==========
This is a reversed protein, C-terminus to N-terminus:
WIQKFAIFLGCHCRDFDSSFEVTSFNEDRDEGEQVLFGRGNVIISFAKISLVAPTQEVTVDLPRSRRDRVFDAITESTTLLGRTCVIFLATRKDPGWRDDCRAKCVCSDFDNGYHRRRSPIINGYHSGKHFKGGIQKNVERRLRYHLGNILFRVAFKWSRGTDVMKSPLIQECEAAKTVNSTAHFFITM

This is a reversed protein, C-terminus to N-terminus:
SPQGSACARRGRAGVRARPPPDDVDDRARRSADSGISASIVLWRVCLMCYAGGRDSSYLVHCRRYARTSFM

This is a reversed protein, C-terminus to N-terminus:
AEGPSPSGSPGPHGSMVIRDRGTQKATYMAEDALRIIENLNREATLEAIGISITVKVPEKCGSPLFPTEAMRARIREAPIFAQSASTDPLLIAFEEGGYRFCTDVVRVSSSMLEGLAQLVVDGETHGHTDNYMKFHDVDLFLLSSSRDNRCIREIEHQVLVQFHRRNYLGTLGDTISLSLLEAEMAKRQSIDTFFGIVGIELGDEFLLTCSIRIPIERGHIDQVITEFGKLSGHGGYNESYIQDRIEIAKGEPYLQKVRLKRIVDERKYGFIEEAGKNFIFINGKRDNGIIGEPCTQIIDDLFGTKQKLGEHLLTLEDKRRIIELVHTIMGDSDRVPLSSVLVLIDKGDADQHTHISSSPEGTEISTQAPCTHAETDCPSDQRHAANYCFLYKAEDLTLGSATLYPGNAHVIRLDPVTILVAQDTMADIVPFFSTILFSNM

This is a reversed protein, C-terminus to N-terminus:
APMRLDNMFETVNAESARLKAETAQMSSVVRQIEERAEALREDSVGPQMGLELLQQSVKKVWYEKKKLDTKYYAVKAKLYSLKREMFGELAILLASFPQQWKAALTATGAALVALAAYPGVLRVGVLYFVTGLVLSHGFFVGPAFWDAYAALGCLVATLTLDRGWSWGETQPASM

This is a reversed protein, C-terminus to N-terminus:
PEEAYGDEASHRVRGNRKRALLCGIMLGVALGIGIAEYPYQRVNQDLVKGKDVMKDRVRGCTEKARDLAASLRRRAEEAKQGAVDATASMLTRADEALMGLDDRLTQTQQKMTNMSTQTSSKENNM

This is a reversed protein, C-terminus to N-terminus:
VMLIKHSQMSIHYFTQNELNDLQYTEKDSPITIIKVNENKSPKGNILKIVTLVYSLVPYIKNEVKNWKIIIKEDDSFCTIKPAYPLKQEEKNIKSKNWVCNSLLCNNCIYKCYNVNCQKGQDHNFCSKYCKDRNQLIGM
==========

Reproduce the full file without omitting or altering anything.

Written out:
This is a reversed protein, C-terminus to N-terminus:
WIQKFAIFLGCHCRDFDSSFEVTSFNEDRDEGEQVLFGRGNVIISFAKISLVAPTQEVTVDLPRSRRDRVFDAITESTTLLGRTCVIFLATRKDPGWRDDCRAKCVCSDFDNGYHRRRSPIINGYHSGKHFKGGIQKNVERRLRYHLGNILFRVAFKWSRGTDVMKSPLIQECEAAKTVNSTAHFFITM

This is a reversed protein, C-terminus to N-terminus:
SPQGSACARRGRAGVRARPPPDDVDDRARRSADSGISASIVLWRVCLMCYAGGRDSSYLVHCRRYARTSFM

This is a reversed protein, C-terminus to N-terminus:
AEGPSPSGSPGPHGSMVIRDRGTQKATYMAEDALRIIENLNREATLEAIGISITVKVPEKCGSPLFPTEAMRARIREAPIFAQSASTDPLLIAFEEGGYRFCTDVVRVSSSMLEGLAQLVVDGETHGHTDNYMKFHDVDLFLLSSSRDNRCIREIEHQVLVQFHRRNYLGTLGDTISLSLLEAEMAKRQSIDTFFGIVGIELGDEFLLTCSIRIPIERGHIDQVITEFGKLSGHGGYNESYIQDRIEIAKGEPYLQKVRLKRIVDERKYGFIEEAGKNFIFINGKRDNGIIGEPCTQIIDDLFGTKQKLGEHLLTLEDKRRIIELVHTIMGDSDRVPLSSVLVLIDKGDADQHTHISSSPEGTEISTQAPCTHAETDCPSDQRHAANYCFLYKAEDLTLGSATLYPGNAHVIRLDPVTILVAQDTMADIVPFFSTILFSNM

This is a reversed protein, C-terminus to N-terminus:
APMRLDNMFETVNAESARLKAETAQMSSVVRQIEERAEALREDSVGPQMGLELLQQSVKKVWYEKKKLDTKYYAVKAKLYSLKREMFGELAILLASFPQQWKAALTATGAALVALAAYPGVLRVGVLYFVTGLVLSHGFFVGPAFWDAYAALGCLVATLTLDRGWSWGETQPASM

This is a reversed protein, C-terminus to N-terminus:
PEEAYGDEASHRVRGNRKRALLCGIMLGVALGIGIAEYPYQRVNQDLVKGKDVMKDRVRGCTEKARDLAASLRRRAEEAKQGAVDATASMLTRADEALMGLDDRLTQTQQKMTNMSTQTSSKENNM

This is a reversed protein, C-terminus to N-terminus:
VMLIKHSQMSIHYFTQNELNDLQYTEKDSPITIIKVNENKSPKGNILKIVTLVYSLVPYIKNEVKNWKIIIKEDDSFCTIKPAYPLKQEEKNIKSKNWVCNSLLCNNCIYKCYNVNCQKGQDHNFCSKYCKDRNQLIGM